Hemp flower harvest is well underway in the state of Vermont. Harvest can span over a several week period and proceed well into late fall. Although temperatures have been mostly mild throughout Vermont, some areas have experienced several light frosts in the past month, and as October continues on, temperatures will drop again. We have received many inquiries on the type of damage hemp plants might experience if they get frosted.
The good news is that hemp is quite frost tolerant! Ideally hemp should be harvested before the first hard frost, but if you must harvest after the first hard frost, yields are not likely to be impacted. Hardy and mature hemp plants can easily tolerate a frost of 29-32°F, while those temperatures would kill seedlings in the spring. A moderate freeze of 25-28°F can damage vegetation, and will impact semi-hardy plants. Colder temperatures will also cause green plants to turn purple/red, but the change of color of the vegetative tissues does not necessarily mean that the oils (i.e. CBD) in the plant will be affected. Freezes of 24°F and colder will cause heavy damage to most plants.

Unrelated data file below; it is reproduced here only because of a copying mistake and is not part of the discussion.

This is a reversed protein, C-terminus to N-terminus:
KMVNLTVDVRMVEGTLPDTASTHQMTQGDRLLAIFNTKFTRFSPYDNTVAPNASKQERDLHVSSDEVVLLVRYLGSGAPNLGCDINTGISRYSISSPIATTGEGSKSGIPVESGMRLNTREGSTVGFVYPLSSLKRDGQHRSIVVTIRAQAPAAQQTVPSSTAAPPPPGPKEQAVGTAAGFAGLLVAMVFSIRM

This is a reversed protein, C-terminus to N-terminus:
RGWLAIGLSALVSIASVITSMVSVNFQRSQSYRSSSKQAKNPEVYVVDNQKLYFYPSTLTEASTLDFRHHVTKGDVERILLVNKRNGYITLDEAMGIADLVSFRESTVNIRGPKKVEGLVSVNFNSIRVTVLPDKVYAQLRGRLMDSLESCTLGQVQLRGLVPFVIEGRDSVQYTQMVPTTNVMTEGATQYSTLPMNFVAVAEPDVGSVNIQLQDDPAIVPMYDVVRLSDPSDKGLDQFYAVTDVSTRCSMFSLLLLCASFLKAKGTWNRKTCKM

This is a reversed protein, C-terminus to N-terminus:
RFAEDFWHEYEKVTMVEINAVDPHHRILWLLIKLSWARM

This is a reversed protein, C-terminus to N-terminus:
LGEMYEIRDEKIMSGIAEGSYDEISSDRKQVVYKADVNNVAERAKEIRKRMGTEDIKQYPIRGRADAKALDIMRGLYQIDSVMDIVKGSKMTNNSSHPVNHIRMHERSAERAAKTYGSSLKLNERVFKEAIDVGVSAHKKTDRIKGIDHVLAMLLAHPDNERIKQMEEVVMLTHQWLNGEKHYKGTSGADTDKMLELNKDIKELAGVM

In our 2018 Hemp Cold Tolerance Trial, we tracked the temperature at the base of CBD hemp plants in plots with and without row cover, and tested the total potential CBD at 6 different dates in each treatment from October 18th to October 26th. Row covered plants had a higher average temperature and reached less temperature extremes than uncovered plants as expected, but the difference in temperature did not appear to correlate to total potential CBD concentrations. The lowest temperature was 27.8°F in the uncovered plants, indicating that light frosts will not affect the total potential CBD quality. For more information on the trial, see: https://www.uvm.edu/sites/default/files/media/2018_Hemp_Cold_Tolerance_Trial.pdf